Saturday, August 04, 2012

Blood Donation 3: Apheresis

Last Thursday afternoon, I got a text message from a long time friend Joei V, if I can still donate my blood, I said Yes. The patient, a relative of her, was in Medical City in Ortigas, so I went there.

The last time I donated my blood was more than a year ago. I have tried donating twice between last year and this year, but I was rejected. In one case, I have sore mouth or "singaw". The patient, a cousin of my friend, was in serious or critical condition, she was at the ICU of St. Lukes QC for days. The second time, I tried donating blood to Joei herself, she has ovarian C and pregnant for her second child at the same time. Problem was that I came from a drinking party the night before. With delicate patients like her who will undergo surgery the next day, MMC's blood bank rejected my offer.

Unlike my previous blood donation, this time it will be an apheresis procedure. They will get only a particular platelet or blood cells and the rest of my blood will be returned back to my body. It's an efficient system but will be more time consuming compared to an ordinary blood donation. While the latter will take only about 15 minutes, apheresis will take about 2 hours or more.

Here is the machine that will separate the wanted platelet or blood cell and ordinary blood. In front of my inclined "bed" is a tv with cable.

The whole procedure actually took about four hours. First, they have to screen and test my blood to test for any impurity which might endanger the patient instead of helping him/her. It's more than an hour wait to get the result. The med tech guys at the blood bank said I could not eat anything "heavy", crackers was ideal, so Joei bought me skyflakes and water. I gobbled about 4 packs total :-)

Then when things were clear, no impurities (no HIV, no dengue, no malaria, etc.) in my blood, they set me up for the machine.

What I felt was when the machine was drawing blood from my arm, the cloth around my arm would inflate, I have to squeeze a small rubber ball to quicken the outflow of my blood. After sometime, the cloth will deflate, it's the process were the unneeded blood is returned back to my body while the needed platelet is deposited in a plastic container.

While waiting, I was able to watch BBC news update on the Olympics, then Bourne Supremacy on HBO, then motorcycle daredevil stunts on ESPN. Enough to entertain me as sleeping while undergoing apheresis is a big no-no.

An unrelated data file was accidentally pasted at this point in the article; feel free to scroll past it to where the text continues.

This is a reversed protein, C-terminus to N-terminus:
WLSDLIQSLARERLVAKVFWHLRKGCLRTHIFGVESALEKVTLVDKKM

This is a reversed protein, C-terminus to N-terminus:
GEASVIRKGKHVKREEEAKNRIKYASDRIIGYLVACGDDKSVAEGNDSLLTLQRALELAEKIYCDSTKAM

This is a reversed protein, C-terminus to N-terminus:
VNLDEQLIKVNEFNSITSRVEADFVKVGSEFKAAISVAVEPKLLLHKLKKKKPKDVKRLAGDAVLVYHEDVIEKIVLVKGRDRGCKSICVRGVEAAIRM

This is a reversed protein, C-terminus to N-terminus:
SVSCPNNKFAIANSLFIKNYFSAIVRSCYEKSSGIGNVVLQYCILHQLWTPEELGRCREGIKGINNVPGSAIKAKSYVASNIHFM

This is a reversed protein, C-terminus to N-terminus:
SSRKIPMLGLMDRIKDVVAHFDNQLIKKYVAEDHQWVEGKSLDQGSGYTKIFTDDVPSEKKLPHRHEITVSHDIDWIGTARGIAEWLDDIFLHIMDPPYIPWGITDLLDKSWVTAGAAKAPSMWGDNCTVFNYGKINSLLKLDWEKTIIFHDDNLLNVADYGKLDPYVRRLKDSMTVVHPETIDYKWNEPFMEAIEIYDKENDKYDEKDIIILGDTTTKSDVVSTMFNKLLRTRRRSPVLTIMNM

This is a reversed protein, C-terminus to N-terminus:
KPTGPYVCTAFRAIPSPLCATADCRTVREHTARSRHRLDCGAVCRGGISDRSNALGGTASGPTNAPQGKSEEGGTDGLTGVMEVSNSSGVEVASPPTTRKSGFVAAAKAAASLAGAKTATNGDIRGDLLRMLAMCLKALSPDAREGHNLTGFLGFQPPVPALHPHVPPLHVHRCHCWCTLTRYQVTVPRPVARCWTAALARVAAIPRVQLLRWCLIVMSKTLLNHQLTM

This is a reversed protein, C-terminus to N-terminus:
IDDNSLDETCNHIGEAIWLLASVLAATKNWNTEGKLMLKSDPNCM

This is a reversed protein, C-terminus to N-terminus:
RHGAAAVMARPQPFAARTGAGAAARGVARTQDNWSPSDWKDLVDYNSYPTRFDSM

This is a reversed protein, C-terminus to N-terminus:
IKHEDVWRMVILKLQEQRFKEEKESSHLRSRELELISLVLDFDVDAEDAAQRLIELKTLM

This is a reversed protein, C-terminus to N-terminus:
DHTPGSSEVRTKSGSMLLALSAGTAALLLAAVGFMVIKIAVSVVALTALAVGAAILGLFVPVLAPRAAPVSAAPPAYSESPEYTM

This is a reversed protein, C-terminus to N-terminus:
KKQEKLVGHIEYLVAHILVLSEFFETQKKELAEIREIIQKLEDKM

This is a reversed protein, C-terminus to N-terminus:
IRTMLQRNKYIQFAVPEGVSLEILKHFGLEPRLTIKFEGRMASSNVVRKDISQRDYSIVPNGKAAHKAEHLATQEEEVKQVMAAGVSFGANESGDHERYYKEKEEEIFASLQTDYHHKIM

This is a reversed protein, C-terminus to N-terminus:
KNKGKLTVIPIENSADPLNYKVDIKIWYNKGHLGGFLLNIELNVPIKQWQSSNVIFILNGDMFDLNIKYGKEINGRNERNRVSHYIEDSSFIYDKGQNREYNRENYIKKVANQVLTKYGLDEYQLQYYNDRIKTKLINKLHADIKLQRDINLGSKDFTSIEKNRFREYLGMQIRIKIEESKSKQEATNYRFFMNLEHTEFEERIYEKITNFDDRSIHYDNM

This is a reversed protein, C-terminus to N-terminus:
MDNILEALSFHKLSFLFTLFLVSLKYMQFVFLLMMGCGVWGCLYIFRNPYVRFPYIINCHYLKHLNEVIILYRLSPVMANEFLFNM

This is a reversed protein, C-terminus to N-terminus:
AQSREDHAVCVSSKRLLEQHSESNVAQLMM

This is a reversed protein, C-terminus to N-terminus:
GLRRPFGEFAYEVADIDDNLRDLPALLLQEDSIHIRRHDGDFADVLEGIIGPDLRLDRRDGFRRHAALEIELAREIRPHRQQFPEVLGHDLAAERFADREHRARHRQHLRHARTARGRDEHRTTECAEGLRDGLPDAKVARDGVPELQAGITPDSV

There are many Nos and prohibitions for blood donors, if they wish to help patients. Like no alcohol at least 24 hours before blood donation, no tooth extraction for several weeks or months, no tatoo or body piercing over the past 12 months, not taking any maintenance drugs, no hypertension, no diabetes, no high blood, no fever or cough, no contact with a commercial sex worker for several days or weeks, should be at least 18 years old, at least 110 pounds in body weight, etc.

That is why I advice my younger friends, they should not have tatoo in their body, because they will never know when they will be required to donate their blood, say a family member or a dear friend of them would suddenly have an emergency need for it, they cannot donate their blood even if they are super-fit and healthy, within 12 months that those needles and ink were piercing their skin. Healthcare is mainly personal responsibility, not government responsibility.

This is Medical City in Ortigas. It is a modern hospital, possibly comparable to the modern St. Lukes Medical Center, Makati Medical Center, and Asian Hospital.

I have a brief chat with the med tech guys at the blood transfusion section. They narrated that there is really a big supply gap in blood. They estimate that for every 10 bags of blood that they dispense, only about four bags come in from some donors. So they have to buy blood somewhere else for their patients. I commented that the location of Medical City is rather "far" from populous areas, unlike say, St. Lukes QC, MMC, and Asian Hospital.

Anyway, back to my main point: healthcare is mainly personal and parental or guardian responsibility, not government's. Preventive healthcare more than curative healthcare. Have a healthy lifestyle, one can drink occasionally like I do, but not too often. Drink lots of water, do not believe the soda companies and their heavy ads. Have lots of fruits, veggies, fish, non-fried food, etc. All the essential vitamins and nutrients we need are found there, no need to buy probably those vitamins and supplements that are heavily advertised.

And no need for drug price control and related policies by the government to intervene in the competition among innovator pharma, among generics pharma, among drugstores and pharmacies.

Oopppss, I nearly forgot to mention. Joei herself is undergoing chemotheraphy for her ovarian C. She is a brave lady. With two young kids, aged 3 years and 3 months old, I pray for her full recovery in her battle against big C. I told her that my elder brother, his wife and my sis in law, died of cancer too.

See also:
Tips in blood donation, December 23, 2010
Tips in blood donation, part 2, April 03, 2011

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